Competitive balance may well be the most contentious issue in professional baseball. The current era features wealthy teams, such as the New York Yankees, which seem able to alleviate all their weaknesses by buying the appropriate free agents. Fans have long bemoaned free agency as a vehicle that helps the rich. Middle-aged fans of today, though, can remember baseball’s so-called “Golden Era” of the immediate postwar period (1946–64). Mickey Mantle, Willie Mays, and the Duke (Snider) were great centerfielders for some of the most storied franchises in the games. All, of course, were New York players. Many, if not most, of the authors who rhapsodize about this golden era grew up in New York City. Looking back at that era, we can see it glittered its brightest for fans in the Big Apple. In the American League, Cleveland and Chicago fans occasionally got to see a World Series, while the National League was somewhat more balanced. Few teams in professional sports have paralleled the Yankees’ domination of the American League. Between 1947 and 1964 the Yankees failed to win the pennant only three times, losing twice to Cleveland and once to Chicago. The Yankees won in the absence of free agency. This was no halcyon period for competitive balance.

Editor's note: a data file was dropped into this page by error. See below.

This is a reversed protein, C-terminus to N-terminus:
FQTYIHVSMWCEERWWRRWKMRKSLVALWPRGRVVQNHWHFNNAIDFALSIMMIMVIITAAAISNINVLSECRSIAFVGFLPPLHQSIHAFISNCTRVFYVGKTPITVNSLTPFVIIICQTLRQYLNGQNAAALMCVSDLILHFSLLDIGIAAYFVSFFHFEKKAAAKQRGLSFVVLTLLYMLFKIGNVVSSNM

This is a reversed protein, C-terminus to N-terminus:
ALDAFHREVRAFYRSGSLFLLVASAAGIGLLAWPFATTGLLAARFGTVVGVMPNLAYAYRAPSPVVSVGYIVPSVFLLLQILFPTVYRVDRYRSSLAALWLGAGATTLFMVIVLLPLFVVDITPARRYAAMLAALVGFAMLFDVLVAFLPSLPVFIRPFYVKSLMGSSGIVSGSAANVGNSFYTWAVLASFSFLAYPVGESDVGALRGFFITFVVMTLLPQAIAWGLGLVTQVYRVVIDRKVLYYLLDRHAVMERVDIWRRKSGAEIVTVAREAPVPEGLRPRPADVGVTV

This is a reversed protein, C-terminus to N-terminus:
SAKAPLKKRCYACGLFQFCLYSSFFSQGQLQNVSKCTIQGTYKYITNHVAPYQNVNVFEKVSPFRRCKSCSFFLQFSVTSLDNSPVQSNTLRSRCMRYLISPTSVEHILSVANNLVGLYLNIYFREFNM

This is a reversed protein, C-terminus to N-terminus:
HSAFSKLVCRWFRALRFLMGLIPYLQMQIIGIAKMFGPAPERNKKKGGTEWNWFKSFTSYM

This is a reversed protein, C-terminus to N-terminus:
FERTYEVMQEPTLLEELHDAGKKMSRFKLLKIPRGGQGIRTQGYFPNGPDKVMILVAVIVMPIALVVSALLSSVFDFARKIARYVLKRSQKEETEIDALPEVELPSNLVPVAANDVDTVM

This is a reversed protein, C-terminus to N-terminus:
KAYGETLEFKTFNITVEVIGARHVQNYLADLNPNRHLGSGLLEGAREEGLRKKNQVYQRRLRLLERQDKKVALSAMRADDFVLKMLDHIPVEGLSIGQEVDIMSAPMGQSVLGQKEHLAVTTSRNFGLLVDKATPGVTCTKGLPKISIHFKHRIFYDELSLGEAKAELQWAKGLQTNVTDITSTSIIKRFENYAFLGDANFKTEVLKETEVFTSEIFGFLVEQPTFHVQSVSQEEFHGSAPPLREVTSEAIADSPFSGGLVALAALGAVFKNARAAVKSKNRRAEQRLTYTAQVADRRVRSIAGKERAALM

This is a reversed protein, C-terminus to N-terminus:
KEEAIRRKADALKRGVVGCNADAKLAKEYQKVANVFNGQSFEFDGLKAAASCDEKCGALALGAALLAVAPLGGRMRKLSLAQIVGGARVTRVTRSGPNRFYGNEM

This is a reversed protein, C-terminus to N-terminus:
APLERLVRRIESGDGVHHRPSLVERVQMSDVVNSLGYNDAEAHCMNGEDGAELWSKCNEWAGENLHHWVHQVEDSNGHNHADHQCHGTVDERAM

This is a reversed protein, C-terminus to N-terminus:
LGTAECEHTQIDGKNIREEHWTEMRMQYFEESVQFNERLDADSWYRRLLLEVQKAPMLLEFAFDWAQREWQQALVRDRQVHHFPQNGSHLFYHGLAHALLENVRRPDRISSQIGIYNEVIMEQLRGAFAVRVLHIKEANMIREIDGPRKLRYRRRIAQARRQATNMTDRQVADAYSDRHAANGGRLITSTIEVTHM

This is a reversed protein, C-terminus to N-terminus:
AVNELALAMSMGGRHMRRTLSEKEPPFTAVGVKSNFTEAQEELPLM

Did the 1930s feature better competitive balance than the postwar era? How did competitive imbalance during the 1930s affect attendance and profits?